Shearing is the act of harvesting wool fleece from a sheep. The wool fiber is a hardened protein and does not contain any sensory structures. This is generally done in the spring when the sheep no longer need their winter coat.

Annual shearing benefits both the sheep as well as us humans. Shearing in the spring allows the sheep to begin growing their wool in time to have a full coat by winter. Without shearing, the animal may potentially suffer from excessive wool growth.

Too much wool may result in manure or feces accumulating on the wool and encouraging fly egg development. The resulting fly larvae can cause serious harm to the animal and potentially death through infection. Additionally, too much wool can contribute to heat stress in warmer climates.

Spring shearing also prepares the sheep to have at least 1 inch of wool on their coats in the summer. Having a bit of wool on the sheep in the summer, rather than none at all, allows the wool fiber to dissipate heat more quickly.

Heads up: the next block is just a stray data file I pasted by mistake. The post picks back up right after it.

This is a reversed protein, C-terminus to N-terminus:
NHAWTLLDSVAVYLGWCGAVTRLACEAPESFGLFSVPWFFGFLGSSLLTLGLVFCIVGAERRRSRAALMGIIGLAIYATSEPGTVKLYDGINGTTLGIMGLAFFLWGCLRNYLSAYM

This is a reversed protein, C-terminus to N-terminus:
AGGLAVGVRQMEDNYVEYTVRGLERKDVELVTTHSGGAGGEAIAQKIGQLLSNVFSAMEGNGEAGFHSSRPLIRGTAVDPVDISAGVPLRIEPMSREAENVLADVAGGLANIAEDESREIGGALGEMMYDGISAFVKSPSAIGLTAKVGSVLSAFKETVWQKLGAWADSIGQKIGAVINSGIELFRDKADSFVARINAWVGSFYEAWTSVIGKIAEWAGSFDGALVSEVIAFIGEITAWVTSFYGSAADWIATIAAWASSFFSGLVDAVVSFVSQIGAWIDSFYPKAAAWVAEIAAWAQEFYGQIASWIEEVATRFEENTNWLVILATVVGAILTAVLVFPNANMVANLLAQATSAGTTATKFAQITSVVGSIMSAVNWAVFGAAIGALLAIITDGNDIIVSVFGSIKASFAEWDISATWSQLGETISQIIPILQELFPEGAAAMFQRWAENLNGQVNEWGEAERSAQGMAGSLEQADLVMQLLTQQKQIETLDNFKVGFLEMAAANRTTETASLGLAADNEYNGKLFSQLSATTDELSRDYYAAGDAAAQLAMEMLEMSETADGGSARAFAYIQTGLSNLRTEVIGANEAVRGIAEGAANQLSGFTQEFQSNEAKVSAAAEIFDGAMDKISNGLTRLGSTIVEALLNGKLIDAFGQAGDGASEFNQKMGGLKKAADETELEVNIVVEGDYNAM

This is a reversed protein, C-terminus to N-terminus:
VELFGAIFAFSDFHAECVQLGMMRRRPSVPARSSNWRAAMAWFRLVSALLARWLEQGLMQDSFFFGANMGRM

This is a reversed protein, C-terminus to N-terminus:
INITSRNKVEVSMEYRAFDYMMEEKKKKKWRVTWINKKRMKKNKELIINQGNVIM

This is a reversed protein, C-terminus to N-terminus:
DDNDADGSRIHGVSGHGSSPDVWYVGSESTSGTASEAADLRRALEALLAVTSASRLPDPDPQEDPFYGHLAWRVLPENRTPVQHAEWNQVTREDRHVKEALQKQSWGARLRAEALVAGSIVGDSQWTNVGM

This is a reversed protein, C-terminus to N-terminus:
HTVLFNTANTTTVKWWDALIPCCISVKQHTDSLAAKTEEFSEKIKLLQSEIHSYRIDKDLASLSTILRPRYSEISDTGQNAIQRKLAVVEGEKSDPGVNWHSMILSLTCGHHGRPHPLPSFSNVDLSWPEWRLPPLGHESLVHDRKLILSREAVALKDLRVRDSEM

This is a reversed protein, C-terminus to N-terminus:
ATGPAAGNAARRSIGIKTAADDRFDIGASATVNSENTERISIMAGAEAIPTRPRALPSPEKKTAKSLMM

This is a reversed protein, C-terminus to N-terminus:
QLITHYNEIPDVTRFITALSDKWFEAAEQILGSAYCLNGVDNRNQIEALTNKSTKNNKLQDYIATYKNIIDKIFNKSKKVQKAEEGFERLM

Read more about how wool is able to regulate temperature.

Cruelty-Free Wool Processing

Shearing quickly and without cutting the sheep is a skill that takes practice. We work with the most skilled shearing teams to make sure that shearing goes smoothly.

We strongly oppose harmful shearing and mulesing. Mulesing involves cutting off patches of the skin off sheep (to discourage infection resulting from flies laying eggs in the folds). This cruel practice is primarily associated with Australian Merino sheep.